he Guernsey Literary and Potato Peel Pie Society
by Mary Ann Shaffer and Annie Barrows
Bookworms are suckers for novels about people like themselves, said Yvonne Zipp in The Christian Science Monitor. Present us with any clutch of characters who sit around and talk about their favorite reads, and “we’ll be engrossed for hours.” But this debut work from the late Mary Ann Shaffer and her niece, Annie Barrows, is a standout among books about book clubs. Written as a series of 1946 letters between a witty London columnist and a small Channel Island community that survived Nazi occupation, it gives off a “labor of love” sparkle from every page. The reading club that gives the book its cutesy title turns out to have been invented by the locals as an alibi to use when the Nazis caught them violating curfew, said People. Through their letters, the islanders open the columnist’s eyes to the hardships the community endured, but they also convey “the immeasurable sustenance to be found in good books and good friends.” Guernsey is a small wonder, “poignant and keenly observed.”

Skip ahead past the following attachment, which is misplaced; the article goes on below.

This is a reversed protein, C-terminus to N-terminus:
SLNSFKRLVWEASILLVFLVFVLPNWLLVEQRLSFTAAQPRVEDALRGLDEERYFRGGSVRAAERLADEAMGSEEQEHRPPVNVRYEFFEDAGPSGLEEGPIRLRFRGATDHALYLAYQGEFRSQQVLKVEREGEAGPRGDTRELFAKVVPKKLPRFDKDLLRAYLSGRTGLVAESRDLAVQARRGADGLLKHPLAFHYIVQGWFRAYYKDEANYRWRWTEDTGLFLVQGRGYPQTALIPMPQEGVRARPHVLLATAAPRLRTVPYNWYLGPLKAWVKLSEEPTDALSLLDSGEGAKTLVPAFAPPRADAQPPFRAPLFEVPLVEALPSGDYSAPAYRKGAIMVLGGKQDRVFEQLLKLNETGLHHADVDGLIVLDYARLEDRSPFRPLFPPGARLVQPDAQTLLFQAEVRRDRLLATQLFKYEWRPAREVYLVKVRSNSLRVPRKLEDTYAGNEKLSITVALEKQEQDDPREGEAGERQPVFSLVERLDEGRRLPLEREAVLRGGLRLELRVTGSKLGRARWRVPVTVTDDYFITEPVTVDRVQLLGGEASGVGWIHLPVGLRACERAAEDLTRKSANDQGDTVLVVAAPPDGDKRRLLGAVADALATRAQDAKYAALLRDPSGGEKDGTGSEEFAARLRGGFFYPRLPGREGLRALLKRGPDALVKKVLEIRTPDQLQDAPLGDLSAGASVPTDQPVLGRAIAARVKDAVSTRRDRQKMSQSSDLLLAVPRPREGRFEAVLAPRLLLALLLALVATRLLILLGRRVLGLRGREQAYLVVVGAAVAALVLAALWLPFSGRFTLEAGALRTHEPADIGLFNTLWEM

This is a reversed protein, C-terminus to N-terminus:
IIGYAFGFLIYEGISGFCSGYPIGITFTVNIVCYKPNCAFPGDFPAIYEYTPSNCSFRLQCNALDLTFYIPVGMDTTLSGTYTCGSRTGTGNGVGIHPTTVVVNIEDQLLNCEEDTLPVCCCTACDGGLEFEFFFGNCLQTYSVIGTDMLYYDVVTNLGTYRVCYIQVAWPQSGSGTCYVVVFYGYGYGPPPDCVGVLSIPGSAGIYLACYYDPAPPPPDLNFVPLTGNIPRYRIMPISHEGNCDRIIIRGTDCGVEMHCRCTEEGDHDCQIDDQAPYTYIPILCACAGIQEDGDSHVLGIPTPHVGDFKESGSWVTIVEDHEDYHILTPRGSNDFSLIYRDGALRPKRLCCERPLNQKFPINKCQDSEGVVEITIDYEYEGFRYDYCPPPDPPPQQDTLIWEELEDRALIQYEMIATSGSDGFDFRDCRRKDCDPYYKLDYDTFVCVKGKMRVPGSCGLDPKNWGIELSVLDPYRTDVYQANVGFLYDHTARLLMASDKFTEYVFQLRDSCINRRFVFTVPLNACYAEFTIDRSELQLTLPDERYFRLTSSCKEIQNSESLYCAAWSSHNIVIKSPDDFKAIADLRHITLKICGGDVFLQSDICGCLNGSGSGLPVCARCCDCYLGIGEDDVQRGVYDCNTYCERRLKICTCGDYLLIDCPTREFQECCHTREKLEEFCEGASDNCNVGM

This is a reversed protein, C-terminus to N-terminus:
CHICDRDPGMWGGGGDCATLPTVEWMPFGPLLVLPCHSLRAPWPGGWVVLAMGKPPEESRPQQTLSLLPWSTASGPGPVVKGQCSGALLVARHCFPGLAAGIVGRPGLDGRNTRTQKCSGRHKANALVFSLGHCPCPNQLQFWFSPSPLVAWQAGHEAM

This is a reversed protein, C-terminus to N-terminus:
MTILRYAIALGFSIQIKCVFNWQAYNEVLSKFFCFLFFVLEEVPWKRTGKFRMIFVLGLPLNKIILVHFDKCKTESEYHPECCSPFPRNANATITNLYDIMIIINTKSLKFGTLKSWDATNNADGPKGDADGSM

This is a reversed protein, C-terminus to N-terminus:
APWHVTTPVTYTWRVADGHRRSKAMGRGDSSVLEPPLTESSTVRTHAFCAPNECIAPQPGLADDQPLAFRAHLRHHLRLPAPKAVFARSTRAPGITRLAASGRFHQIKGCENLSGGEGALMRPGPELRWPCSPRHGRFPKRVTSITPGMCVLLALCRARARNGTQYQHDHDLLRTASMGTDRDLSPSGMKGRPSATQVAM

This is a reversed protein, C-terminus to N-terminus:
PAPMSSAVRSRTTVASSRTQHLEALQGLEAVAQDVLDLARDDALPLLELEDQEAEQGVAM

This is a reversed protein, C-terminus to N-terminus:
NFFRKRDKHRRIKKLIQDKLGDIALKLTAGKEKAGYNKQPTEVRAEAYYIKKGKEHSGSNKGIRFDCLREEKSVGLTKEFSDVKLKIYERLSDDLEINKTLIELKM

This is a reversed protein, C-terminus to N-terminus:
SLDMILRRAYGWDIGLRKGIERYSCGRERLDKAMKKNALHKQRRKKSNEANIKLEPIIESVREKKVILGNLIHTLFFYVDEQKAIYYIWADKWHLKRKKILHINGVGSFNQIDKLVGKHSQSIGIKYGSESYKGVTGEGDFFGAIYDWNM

- 4 secret societies you probably don't know about
- Diagnosing the Home Alone burglars' injuries: A professional weighs in
- This is the twistiest tongue twister ever, says science
- The secrets of happy families
- Battle in a blizzard
- How to stick it to the poor: A congressional strategy
- Did God have a wife?
- Which professions have the most psychopaths?
- Why Newt Gingrich is getting flak for defending Nelson Mandela
- 7 health benefits of playing video games
Subscribe to the Week